So how do you keep in touch with your families through the summer? The end of our semester is quickly approaching (finals begin a week from today), and my sisters and I were discussing a way to keep in touch throughout the summer.
We plan on having a few sleepovers to get together, keep one another from getting discouraged, and also plan for the fall, but we were also thinking of a letter writing chain. Do any of you do these things? The first person (alphabetically) sends letters to the next, who sends letters to the next, so on and so forth, and the final person alphabetically sends letters to the first person. The idea is that you'll always be receiving and sending for 3 months.
What do you do with your chapters? Anything special? How do you welcome everyone back in the fall?
Thanks in advance!!!
My name's Angie, and I'm in a strange situation. I belong to a sorority that the school calls a society (it was founded in 1851 and the College required it to be a literary society, and though it functions now as a sorority, we can't technically call it that), Belles Lettres, and we were "re-founded" a few semesters ago (the group fell apart for about 5 years).
My question focuses mainly around sisterhood. We have quite a few new members this year, which is fantastic for us, and they are all exceptionally close, because all our pledges who completed pledging live on the same floor of the same dorm...in fact, many of them are roommates. While they are all very close knit, they seem to be very isolated from the rest of the group. This has been a recent development, but it's something that the rest of the group is really worried about. The pledge process was fine--all the girls got along great, but shortly after initiation, the new actives began to break off from the rest of us. I feel very disconnected from our group...quite a few of us do. We're working on resolving this situation for the next semester, but we're a small group (30 girls), so obviously there's some hurt feelings and resentment that can't and won't filter out like it would in a larger chapter.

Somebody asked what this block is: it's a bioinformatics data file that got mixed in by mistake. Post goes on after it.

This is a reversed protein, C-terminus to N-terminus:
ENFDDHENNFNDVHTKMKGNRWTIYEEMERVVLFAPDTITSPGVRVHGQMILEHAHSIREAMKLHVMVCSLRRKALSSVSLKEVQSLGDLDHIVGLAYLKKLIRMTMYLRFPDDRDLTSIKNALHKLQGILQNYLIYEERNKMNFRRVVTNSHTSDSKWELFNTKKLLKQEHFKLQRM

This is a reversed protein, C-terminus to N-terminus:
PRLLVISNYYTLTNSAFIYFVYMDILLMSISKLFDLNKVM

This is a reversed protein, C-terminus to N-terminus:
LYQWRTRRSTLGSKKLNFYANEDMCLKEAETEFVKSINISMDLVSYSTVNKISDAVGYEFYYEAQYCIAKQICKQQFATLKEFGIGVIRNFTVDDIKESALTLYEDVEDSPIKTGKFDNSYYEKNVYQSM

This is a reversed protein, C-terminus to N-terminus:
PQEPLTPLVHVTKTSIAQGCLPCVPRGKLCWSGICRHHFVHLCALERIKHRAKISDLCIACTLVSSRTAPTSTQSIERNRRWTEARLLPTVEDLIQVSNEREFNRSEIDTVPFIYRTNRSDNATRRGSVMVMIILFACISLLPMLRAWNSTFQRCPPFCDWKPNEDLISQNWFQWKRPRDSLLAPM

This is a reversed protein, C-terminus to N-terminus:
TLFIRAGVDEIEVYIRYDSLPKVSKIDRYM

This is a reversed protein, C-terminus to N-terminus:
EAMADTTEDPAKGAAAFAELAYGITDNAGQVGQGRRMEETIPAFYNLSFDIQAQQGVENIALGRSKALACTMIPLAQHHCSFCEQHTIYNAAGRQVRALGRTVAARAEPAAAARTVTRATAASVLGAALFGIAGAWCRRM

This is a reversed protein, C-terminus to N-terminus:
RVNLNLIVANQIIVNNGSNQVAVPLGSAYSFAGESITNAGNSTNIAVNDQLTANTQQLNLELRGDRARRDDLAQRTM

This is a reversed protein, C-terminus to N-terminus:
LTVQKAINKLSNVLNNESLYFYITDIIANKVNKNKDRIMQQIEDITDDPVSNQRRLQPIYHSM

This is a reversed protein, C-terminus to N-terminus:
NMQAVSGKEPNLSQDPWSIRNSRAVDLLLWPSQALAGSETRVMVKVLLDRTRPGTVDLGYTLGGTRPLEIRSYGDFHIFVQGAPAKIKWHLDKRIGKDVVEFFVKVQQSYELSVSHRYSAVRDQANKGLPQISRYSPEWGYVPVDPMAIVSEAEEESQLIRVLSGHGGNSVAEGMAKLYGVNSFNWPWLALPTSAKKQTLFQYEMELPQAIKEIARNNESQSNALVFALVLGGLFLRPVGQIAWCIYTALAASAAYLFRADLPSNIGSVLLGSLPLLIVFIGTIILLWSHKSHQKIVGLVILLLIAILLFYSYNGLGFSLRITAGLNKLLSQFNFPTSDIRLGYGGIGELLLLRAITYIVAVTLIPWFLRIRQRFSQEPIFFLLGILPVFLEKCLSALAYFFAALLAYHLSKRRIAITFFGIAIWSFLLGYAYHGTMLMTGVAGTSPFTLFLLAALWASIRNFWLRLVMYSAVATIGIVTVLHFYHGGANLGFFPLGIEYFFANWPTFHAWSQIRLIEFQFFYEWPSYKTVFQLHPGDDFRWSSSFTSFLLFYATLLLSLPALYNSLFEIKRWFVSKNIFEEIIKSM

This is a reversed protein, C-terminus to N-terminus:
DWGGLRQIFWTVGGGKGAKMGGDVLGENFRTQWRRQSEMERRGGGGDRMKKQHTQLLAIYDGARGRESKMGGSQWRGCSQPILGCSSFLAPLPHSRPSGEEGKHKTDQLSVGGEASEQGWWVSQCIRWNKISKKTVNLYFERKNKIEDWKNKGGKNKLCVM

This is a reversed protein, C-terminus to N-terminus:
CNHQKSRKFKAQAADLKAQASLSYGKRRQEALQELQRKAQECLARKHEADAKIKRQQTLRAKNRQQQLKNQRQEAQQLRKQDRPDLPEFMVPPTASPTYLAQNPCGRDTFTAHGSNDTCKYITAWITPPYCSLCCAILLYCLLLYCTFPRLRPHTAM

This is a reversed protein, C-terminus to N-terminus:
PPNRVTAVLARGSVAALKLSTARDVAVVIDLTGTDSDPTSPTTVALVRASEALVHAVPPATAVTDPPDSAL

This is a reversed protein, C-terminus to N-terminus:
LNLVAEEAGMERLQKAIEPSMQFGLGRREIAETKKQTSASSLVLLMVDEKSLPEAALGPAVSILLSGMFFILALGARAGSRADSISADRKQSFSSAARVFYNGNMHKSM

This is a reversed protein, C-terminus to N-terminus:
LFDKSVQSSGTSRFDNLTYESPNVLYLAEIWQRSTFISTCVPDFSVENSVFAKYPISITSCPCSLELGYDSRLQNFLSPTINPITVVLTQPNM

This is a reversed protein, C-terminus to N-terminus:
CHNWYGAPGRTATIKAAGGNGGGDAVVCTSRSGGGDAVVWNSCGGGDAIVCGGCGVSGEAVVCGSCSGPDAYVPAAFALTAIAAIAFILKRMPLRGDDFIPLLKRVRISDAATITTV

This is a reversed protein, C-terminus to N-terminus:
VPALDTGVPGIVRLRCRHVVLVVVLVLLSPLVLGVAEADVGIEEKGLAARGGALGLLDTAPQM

How do you handle these situations? Do these problems even arise in your chapters? How do you go about forming a sisterhood, and maintaining that sisterhood?
"too many chiefs and not enough indians" is what my chorus teacher in high school used to always say to our all-girls group.
I have been in a lot of girl-only organizations over the years - ballet classes, showchoir and colorguard in high school, a sorority now in college, and not to mention that most of my friends and co-ed activities are girls anyway. the last post made me think about how we all work together in my sorority. I think one of the things that has made me stay in my sorority is that we have the best cooperation of ANY all-girls group that I've ever been in. everyone works so well together as leaders, and we are all really supportive of each other. it's not just a certain few people are willing to take charge with everyone else mumbling jealously. Sure, we have those certain few girls who take on more leadership responsibilities than others, but no one begrudges them for it. (Perhaps this is because I come from a school that is chock full of overachievers - we are all used to having responsibility.) we understand what leadership means and what kind of support needs to come from our sisters. I see each girl as getting really involved in what she can do to help the chapter, but at the same time being thankful that other people are helping out to do what she's not as good at or doesn't have the time for. I'm not trying to say "my school is better than yours" - rather, I'm thinking of the reasons why people do or don't work well in groups.
At the same time, we are also very demanding of our group. We want perfectly flowing organization and expect everyone to be on top all the time. After we had some snafus during informal this year, I think a couple of my good friends got discouraged because having just pledged in the spring and this being the first big event for them as sisters, it didn't run as perfectly as they had expected. Even though we came together really well to smooth over what happened, I think my friends considered it "disorganization" that things didn't go as planned the first time. To some girls it is not the people that drive her away, but the fact that she is paying money to be a part of a well-running organization, and if it's not living up to her expectations, she doesn't want to spend that hard-earned cash for nothing.